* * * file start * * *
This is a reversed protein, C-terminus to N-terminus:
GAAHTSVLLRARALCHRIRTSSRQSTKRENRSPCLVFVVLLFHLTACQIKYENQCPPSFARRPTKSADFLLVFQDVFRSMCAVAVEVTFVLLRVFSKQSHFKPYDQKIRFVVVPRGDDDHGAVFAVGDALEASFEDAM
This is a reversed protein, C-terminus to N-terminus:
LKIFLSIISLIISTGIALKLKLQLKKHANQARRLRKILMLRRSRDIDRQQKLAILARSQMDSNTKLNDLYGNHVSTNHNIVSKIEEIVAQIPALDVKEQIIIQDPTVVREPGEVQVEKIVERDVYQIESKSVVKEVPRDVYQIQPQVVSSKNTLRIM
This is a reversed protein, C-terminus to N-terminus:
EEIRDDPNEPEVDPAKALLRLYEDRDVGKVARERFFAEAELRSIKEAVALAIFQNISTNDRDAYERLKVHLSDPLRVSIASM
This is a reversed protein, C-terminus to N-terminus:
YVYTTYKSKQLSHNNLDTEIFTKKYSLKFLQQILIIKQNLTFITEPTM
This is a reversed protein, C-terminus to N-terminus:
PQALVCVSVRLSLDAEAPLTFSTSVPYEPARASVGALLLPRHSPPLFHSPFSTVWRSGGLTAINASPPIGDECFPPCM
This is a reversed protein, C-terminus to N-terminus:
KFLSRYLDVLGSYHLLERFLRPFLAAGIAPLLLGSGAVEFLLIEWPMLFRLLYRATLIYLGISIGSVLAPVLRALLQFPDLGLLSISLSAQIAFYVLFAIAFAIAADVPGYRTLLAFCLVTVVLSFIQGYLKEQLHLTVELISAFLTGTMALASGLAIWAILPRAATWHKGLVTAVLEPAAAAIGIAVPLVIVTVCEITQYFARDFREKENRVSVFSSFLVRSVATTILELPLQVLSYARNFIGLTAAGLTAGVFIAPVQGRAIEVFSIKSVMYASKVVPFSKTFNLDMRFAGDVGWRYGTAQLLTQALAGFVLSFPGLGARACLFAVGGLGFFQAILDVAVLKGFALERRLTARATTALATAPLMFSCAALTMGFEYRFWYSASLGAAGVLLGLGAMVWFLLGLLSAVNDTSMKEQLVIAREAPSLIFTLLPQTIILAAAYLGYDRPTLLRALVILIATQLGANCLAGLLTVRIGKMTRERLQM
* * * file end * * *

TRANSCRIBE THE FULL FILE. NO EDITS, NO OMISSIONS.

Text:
This is a reversed protein, C-terminus to N-terminus:
GAAHTSVLLRARALCHRIRTSSRQSTKRENRSPCLVFVVLLFHLTACQIKYENQCPPSFARRPTKSADFLLVFQDVFRSMCAVAVEVTFVLLRVFSKQSHFKPYDQKIRFVVVPRGDDDHGAVFAVGDALEASFEDAM
This is a reversed protein, C-terminus to N-terminus:
LKIFLSIISLIISTGIALKLKLQLKKHANQARRLRKILMLRRSRDIDRQQKLAILARSQMDSNTKLNDLYGNHVSTNHNIVSKIEEIVAQIPALDVKEQIIIQDPTVVREPGEVQVEKIVERDVYQIESKSVVKEVPRDVYQIQPQVVSSKNTLRIM
This is a reversed protein, C-terminus to N-terminus:
EEIRDDPNEPEVDPAKALLRLYEDRDVGKVARERFFAEAELRSIKEAVALAIFQNISTNDRDAYERLKVHLSDPLRVSIASM
This is a reversed protein, C-terminus to N-terminus:
YVYTTYKSKQLSHNNLDTEIFTKKYSLKFLQQILIIKQNLTFITEPTM
This is a reversed protein, C-terminus to N-terminus:
PQALVCVSVRLSLDAEAPLTFSTSVPYEPARASVGALLLPRHSPPLFHSPFSTVWRSGGLTAINASPPIGDECFPPCM
This is a reversed protein, C-terminus to N-terminus:
KFLSRYLDVLGSYHLLERFLRPFLAAGIAPLLLGSGAVEFLLIEWPMLFRLLYRATLIYLGISIGSVLAPVLRALLQFPDLGLLSISLSAQIAFYVLFAIAFAIAADVPGYRTLLAFCLVTVVLSFIQGYLKEQLHLTVELISAFLTGTMALASGLAIWAILPRAATWHKGLVTAVLEPAAAAIGIAVPLVIVTVCEITQYFARDFREKENRVSVFSSFLVRSVATTILELPLQVLSYARNFIGLTAAGLTAGVFIAPVQGRAIEVFSIKSVMYASKVVPFSKTFNLDMRFAGDVGWRYGTAQLLTQALAGFVLSFPGLGARACLFAVGGLGFFQAILDVAVLKGFALERRLTARATTALATAPLMFSCAALTMGFEYRFWYSASLGAAGVLLGLGAMVWFLLGLLSAVNDTSMKEQLVIAREAPSLIFTLLPQTIILAAAYLGYDRPTLLRALVILIATQLGANCLAGLLTVRIGKMTRERLQM